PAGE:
Kristian Ostergaard

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Kristian Ostergaard (February 5, 1855 - October 9, 1931) was Danish-American Lutheran pastor, educator, author and hymnwriter.[1] [2]


Kristian Ostergaard was born at Østergård in the Hjerm parish of Viborg County, now Struer Municipality, Region Midtjylland, Denmark. He was the son of Peder Ø. Davidsen (1817–76) and Maren Pedersdatter (1825-ca. 1876).[3]


Ostergaard immigrated to the United States during 1878. He taught at the Danish Folk High School (Højskolein) in Elk Horn, Iowa from its beginning in 1878. He also helped establish the Ashland Folk School at Grant, Michigan in 1882.[4]

In 1885, he returned to Denmark, where he founded a Folk high school in Støvring (now Rebild municipality in Region Nordjylland). In 1892, Ostergaard returned to the United States. He was ordained a Lutheran pastor in 1893. He served the ministry of the United Evangelical Lutheran Church. He ministered to a number of congregations before retiring in 1916 at Tyler, Minnesota.[5]

Ostergaard devoted the remainder of his life to writing songs, poetry and fiction. His writings were all in the Danish language. He wrote a number of novels depicting the life among Danish-American immigrants. His novels provided accounts of the immigrants struggling to create communities on the prairies. Four of Ostegaard's novels are set in Nebraska. Several trace members of a family from their arrival in the early 1870s to their participation in the settling in their new home. Ostergaard's novels also reflected a debate in Danish society involving the influences of N. F. S. Grundtvig and George Brandes. Ostergarrd additionally alluded to the Danish intellectual Soren Kierkegaard.[6]

Ostergaard also wrote many songs and hymns. He published two songbooks: Børnesangbogen (1898) and Den dansk-amerikanske Højskolesangbog (1901). An anthology was published in 1912 as Songs of the Prairie. Most notably, Ostergaard wrote the hymn Den Sag er aldrig i Verden tabt. Translated into English by Jens Christian Aaberg (1877-1970) as That Cause Can Never Be Lost Nor Stayed, it was published in Hymns and Hymnwriters of Denmark during 1945. [7] [8] [9] [10]

Ostergaard died in Tyler, Minnesota and was buried at the Danebod Lutheran Cemetery.[11]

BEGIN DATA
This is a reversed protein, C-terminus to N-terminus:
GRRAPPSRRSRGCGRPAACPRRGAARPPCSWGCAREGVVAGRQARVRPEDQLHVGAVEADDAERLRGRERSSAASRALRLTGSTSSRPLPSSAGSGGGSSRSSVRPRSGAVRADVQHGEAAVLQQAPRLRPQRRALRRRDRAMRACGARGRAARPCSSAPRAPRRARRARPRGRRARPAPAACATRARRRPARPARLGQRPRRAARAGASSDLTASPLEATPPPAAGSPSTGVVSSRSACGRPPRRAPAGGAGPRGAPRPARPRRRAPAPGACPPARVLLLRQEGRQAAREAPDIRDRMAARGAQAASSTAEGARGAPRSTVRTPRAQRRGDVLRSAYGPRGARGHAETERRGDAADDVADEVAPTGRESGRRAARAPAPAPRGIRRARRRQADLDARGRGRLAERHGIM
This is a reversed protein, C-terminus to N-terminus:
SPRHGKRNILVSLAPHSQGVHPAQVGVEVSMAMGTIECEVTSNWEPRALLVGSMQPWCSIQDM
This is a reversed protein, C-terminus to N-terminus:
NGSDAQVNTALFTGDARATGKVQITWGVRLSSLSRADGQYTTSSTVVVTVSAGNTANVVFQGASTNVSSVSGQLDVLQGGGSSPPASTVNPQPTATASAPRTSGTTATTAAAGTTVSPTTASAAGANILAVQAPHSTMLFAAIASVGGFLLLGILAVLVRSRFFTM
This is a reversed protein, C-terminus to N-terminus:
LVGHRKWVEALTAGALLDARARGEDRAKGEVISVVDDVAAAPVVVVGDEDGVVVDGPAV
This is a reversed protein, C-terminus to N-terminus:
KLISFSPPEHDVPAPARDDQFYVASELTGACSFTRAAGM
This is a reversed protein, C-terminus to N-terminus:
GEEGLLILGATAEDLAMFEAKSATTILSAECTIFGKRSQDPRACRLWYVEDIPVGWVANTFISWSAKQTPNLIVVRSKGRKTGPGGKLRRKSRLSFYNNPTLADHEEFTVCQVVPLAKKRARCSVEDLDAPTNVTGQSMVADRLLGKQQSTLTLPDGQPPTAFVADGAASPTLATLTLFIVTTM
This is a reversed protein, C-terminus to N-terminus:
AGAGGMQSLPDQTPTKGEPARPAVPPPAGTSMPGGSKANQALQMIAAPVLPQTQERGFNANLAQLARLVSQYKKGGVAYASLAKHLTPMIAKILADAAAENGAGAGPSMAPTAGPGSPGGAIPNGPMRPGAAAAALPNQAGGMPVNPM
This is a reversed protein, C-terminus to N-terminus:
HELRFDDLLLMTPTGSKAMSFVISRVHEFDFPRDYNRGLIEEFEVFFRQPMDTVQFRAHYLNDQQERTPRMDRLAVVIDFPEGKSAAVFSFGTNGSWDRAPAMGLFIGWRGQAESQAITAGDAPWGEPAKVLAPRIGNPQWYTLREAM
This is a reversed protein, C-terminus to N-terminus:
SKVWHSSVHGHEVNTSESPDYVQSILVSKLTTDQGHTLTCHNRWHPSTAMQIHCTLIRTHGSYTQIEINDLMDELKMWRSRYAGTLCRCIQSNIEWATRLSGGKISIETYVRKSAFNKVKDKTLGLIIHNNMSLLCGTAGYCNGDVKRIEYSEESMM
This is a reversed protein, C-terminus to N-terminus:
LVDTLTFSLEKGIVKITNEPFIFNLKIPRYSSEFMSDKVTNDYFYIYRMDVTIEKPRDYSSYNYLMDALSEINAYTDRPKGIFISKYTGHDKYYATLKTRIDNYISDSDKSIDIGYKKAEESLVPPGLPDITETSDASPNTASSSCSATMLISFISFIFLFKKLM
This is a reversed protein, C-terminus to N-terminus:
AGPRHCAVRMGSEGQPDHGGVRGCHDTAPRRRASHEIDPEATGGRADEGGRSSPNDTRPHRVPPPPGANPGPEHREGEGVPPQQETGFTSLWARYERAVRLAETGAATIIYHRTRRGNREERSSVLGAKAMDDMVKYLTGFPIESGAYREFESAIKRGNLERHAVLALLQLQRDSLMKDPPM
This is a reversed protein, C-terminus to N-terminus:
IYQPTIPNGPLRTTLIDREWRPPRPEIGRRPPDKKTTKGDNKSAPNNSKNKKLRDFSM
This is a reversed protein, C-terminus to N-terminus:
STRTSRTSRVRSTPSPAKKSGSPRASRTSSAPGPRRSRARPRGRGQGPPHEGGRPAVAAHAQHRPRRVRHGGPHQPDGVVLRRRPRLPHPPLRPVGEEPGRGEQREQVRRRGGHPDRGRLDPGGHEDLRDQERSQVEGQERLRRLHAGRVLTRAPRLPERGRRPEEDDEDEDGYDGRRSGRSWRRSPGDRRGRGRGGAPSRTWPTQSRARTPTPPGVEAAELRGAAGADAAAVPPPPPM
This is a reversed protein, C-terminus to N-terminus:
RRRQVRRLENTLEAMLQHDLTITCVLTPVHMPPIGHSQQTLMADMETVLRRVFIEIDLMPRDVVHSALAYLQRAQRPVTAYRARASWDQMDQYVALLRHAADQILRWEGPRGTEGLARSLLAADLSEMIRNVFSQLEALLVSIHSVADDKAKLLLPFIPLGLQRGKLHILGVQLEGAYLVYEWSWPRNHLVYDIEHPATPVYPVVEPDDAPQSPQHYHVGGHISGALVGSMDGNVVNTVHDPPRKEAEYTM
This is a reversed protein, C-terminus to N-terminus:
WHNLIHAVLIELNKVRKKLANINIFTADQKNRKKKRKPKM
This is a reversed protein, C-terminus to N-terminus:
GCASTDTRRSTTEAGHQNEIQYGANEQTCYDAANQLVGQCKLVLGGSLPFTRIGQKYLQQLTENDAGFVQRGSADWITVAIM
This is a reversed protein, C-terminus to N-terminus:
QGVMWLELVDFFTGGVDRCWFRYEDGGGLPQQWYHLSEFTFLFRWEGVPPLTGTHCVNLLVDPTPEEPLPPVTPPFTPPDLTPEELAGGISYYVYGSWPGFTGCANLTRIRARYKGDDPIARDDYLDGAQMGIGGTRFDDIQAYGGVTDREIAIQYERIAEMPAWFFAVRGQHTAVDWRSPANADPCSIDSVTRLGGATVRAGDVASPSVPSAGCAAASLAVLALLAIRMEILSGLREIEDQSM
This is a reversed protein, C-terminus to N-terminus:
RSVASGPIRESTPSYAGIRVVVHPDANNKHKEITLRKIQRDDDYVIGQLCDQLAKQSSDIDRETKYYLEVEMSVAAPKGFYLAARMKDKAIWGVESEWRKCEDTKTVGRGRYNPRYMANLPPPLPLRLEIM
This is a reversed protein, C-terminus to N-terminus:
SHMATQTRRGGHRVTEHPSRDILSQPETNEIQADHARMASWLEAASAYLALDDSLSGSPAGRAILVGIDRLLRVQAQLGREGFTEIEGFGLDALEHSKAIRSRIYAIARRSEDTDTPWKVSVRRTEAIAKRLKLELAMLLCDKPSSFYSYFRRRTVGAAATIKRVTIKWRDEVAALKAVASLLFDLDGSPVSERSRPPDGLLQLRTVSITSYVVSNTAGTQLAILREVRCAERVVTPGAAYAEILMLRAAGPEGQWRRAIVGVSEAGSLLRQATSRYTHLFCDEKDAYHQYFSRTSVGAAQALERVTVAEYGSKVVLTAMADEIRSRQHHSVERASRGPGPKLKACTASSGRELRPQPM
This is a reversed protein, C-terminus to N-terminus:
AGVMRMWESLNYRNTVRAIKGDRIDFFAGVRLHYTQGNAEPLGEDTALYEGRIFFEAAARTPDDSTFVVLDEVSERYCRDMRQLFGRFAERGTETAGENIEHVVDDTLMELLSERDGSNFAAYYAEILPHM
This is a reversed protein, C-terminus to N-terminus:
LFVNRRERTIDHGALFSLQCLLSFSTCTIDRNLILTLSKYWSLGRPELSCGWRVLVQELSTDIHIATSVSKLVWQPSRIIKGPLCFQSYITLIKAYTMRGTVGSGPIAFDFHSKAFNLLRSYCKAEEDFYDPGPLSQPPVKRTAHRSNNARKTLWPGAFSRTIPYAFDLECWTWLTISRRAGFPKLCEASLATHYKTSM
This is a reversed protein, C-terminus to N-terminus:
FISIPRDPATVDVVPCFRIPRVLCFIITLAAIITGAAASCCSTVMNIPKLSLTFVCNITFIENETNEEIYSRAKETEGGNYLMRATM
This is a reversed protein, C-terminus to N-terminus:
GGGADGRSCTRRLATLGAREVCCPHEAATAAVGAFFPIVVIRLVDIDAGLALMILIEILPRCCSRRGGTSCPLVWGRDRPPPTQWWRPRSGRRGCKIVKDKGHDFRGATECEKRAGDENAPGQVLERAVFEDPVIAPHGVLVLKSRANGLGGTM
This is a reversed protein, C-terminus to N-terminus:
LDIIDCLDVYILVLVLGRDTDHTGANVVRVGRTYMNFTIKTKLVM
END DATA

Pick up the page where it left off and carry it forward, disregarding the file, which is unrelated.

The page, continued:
Selected works[edit]

  • Fra Skov og Prærie (1883)
  • Vesterlide (1889)
  • Nybyggere (1891)
  • Blokhuset (1892)
  • Anton Arden (1897)
  • Et Købmandshus (1909)
  • Dalboerne (1913)
  • Danby Folk (1927)


  1. ^ The Scandinavian Immigrant Writer in America (Dorothy Burton Skardal. Norwegian-American Historical Association. Volume 21: Page 14)
  2. ^ "Biografi: Østergaard, Kristian". Den Danske Salmer. Retrieved December 25, 2015. 
  3. ^ "Kristian Østergaard". Dansk Biografisk Leksikon. Retrieved December 25, 2015. 
  4. ^ The Danish Folk High School and Its Reception in the United States: 1870s-1930s (Harold W. Stubblefield and Patrick Keane. Jossey-Bass Publishers. 1994)
  5. ^ Kristian Ostergaard 1855-1931 (Cyber Hymnal)
  6. ^ Kristian Ostergaard's A Merchant's House (John Mark Nielsen, University of Nebraska-Lincoln)
  7. ^ That Cause Can Never Be Lost Nor Stayed (Cyber Hymnal)
  8. ^ Hymns and Hymnwriters of Denmark (Christian Classics Ethereal Library)
  9. ^ Richard W. Adams. "Kristian Østergaard". Retrieved December 25, 2015. 
  10. ^ Richard W. Adams. "Jens Christian Aaberg". Retrieved December 25, 2015. 
  11. ^ The Cross Church at Danebod (Danebod Lutheran Church) Archived 2015-06-21 at the Wayback Machine.

Related Reading[edit]

  • Mortensen, E. (1977) Schools for life: The Grundtvigianfolk schools in America (Askov, MN: American Publishing Co)
  • Larson, D. C. (1980) The movement to preserve Danish culture in North America (Pittsburgh. PA: University Center for International Studies, University of Pittsburgh)